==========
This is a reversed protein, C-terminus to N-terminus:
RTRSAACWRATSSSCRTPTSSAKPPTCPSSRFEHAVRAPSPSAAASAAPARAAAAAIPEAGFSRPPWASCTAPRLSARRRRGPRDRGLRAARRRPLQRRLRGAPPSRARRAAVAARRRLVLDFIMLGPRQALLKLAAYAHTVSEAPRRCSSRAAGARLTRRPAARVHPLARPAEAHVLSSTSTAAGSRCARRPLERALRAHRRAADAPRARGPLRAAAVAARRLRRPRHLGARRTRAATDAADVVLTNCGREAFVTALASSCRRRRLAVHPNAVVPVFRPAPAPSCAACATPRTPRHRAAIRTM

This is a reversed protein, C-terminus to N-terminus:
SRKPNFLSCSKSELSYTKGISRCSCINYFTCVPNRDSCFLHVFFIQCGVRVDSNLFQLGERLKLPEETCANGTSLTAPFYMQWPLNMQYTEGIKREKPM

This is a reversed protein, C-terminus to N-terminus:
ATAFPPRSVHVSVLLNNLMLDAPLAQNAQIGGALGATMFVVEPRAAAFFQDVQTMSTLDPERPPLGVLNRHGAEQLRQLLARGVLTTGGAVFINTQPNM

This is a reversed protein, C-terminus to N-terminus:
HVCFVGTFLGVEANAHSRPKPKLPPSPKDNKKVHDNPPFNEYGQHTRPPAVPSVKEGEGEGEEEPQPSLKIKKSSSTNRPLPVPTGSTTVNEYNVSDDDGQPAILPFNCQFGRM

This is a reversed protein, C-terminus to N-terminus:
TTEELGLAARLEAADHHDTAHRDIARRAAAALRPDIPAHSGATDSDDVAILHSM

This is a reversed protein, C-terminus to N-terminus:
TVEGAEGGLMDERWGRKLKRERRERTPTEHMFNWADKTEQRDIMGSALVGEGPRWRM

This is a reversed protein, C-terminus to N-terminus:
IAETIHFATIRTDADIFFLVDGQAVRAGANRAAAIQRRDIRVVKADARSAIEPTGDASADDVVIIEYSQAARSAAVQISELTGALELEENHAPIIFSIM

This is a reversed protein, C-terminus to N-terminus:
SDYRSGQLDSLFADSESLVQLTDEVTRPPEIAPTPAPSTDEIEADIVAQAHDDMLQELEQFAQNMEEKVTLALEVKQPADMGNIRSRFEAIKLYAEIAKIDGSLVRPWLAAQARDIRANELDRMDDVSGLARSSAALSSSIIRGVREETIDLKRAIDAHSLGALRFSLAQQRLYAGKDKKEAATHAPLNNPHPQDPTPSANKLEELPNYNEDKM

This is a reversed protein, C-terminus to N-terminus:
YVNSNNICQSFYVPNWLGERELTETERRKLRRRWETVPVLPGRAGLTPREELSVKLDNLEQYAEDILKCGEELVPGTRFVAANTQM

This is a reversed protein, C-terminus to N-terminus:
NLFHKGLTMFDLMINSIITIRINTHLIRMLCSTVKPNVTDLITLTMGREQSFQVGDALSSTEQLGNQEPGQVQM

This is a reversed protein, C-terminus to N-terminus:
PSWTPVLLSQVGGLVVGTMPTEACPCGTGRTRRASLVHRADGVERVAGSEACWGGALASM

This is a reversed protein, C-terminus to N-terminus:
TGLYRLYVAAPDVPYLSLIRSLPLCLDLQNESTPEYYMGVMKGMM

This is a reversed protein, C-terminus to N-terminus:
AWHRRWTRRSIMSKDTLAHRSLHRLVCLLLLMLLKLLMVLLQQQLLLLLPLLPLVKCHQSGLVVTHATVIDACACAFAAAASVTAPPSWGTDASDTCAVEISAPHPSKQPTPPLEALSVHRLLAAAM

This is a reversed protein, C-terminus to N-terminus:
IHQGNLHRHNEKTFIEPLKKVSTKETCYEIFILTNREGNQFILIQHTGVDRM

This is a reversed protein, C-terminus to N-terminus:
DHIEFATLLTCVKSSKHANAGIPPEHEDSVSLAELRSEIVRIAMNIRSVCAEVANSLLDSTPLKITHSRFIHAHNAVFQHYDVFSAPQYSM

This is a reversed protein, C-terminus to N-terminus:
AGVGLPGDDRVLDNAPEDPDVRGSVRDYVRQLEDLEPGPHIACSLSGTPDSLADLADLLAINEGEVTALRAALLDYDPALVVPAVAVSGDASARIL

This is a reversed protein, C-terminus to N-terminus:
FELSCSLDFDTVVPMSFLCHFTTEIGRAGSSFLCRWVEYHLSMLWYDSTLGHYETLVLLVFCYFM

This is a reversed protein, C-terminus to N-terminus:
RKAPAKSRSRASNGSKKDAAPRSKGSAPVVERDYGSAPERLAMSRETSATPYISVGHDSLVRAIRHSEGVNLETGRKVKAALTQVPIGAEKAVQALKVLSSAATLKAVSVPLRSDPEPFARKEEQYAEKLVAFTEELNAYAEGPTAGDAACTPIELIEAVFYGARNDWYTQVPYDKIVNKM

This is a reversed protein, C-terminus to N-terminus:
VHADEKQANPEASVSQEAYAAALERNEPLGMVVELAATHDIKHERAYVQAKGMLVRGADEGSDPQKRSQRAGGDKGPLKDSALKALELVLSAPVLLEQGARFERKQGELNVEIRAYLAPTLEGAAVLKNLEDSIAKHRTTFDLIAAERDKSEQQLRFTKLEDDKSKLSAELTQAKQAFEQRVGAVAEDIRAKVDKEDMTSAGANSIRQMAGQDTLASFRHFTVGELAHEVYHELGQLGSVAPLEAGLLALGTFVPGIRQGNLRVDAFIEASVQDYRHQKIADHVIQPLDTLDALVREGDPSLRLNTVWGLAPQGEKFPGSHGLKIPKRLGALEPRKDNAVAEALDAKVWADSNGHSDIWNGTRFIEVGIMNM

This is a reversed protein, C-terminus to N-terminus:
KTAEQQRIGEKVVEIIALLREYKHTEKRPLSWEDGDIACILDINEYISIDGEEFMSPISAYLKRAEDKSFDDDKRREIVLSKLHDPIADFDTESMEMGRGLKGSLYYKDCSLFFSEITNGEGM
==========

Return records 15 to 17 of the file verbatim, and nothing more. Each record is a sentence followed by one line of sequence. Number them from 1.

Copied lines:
This is a reversed protein, C-terminus to N-terminus:
DHIEFATLLTCVKSSKHANAGIPPEHEDSVSLAELRSEIVRIAMNIRSVCAEVANSLLDSTPLKITHSRFIHAHNAVFQHYDVFSAPQYSM

This is a reversed protein, C-terminus to N-terminus:
AGVGLPGDDRVLDNAPEDPDVRGSVRDYVRQLEDLEPGPHIACSLSGTPDSLADLADLLAINEGEVTALRAALLDYDPALVVPAVAVSGDASARIL

This is a reversed protein, C-terminus to N-terminus:
FELSCSLDFDTVVPMSFLCHFTTEIGRAGSSFLCRWVEYHLSMLWYDSTLGHYETLVLLVFCYFM